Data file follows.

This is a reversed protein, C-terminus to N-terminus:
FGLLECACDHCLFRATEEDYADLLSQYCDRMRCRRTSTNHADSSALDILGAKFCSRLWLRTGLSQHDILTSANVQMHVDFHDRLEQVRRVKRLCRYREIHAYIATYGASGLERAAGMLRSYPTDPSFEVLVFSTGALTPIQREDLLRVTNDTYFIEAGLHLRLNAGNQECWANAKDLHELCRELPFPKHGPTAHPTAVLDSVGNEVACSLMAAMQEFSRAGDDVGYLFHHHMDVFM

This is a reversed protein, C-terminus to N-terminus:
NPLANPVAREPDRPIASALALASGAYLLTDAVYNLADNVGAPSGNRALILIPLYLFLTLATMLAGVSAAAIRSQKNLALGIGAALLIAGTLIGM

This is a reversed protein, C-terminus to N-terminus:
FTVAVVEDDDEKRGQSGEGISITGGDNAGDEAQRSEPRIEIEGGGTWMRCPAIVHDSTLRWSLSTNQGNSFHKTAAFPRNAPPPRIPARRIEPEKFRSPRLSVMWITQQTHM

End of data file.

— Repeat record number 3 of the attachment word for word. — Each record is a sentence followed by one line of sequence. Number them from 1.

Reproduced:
This is a reversed protein, C-terminus to N-terminus:
FTVAVVEDDDEKRGQSGEGISITGGDNAGDEAQRSEPRIEIEGGGTWMRCPAIVHDSTLRWSLSTNQGNSFHKTAAFPRNAPPPRIPARRIEPEKFRSPRLSVMWITQQTHM